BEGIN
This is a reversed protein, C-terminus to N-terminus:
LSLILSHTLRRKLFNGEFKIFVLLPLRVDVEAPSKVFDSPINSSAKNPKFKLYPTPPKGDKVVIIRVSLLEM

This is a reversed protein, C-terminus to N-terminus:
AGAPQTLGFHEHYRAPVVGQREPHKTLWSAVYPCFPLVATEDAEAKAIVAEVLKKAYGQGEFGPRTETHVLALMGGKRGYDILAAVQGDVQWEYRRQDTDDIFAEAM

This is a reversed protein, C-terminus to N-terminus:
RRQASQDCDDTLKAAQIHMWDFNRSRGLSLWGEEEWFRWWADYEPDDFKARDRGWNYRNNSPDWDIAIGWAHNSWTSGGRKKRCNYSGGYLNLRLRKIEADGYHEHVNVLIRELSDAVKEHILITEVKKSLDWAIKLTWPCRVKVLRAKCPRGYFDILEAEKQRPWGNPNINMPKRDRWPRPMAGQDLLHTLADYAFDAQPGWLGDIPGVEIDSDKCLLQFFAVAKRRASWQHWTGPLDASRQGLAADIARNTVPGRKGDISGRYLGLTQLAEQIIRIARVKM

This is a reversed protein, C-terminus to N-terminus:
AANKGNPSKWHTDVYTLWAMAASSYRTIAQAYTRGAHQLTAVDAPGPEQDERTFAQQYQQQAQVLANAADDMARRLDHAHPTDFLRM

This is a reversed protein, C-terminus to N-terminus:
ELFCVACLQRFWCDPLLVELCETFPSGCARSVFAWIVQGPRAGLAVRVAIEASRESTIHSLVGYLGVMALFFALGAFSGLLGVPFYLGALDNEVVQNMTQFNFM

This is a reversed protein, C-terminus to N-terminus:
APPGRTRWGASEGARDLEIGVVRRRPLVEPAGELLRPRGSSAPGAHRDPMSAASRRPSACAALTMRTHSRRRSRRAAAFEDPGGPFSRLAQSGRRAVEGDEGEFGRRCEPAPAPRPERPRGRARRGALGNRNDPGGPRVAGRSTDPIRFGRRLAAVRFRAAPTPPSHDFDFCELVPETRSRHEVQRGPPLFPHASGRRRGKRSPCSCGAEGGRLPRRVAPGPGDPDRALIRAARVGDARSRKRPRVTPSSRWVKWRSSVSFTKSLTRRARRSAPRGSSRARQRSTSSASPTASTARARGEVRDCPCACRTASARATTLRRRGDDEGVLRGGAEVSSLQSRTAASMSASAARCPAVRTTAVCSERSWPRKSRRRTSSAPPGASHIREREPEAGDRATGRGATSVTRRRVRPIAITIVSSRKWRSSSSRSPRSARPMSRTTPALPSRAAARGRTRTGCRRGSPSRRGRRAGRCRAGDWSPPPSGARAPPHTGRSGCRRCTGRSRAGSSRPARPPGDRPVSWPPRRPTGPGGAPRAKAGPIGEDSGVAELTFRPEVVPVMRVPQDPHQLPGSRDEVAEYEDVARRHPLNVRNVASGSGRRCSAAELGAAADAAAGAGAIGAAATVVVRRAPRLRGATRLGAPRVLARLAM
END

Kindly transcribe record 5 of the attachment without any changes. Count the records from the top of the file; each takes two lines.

This is a reversed protein, C-terminus to N-terminus:
ELFCVACLQRFWCDPLLVELCETFPSGCARSVFAWIVQGPRAGLAVRVAIEASRESTIHSLVGYLGVMALFFALGAFSGLLGVPFYLGALDNEVVQNMTQFNFM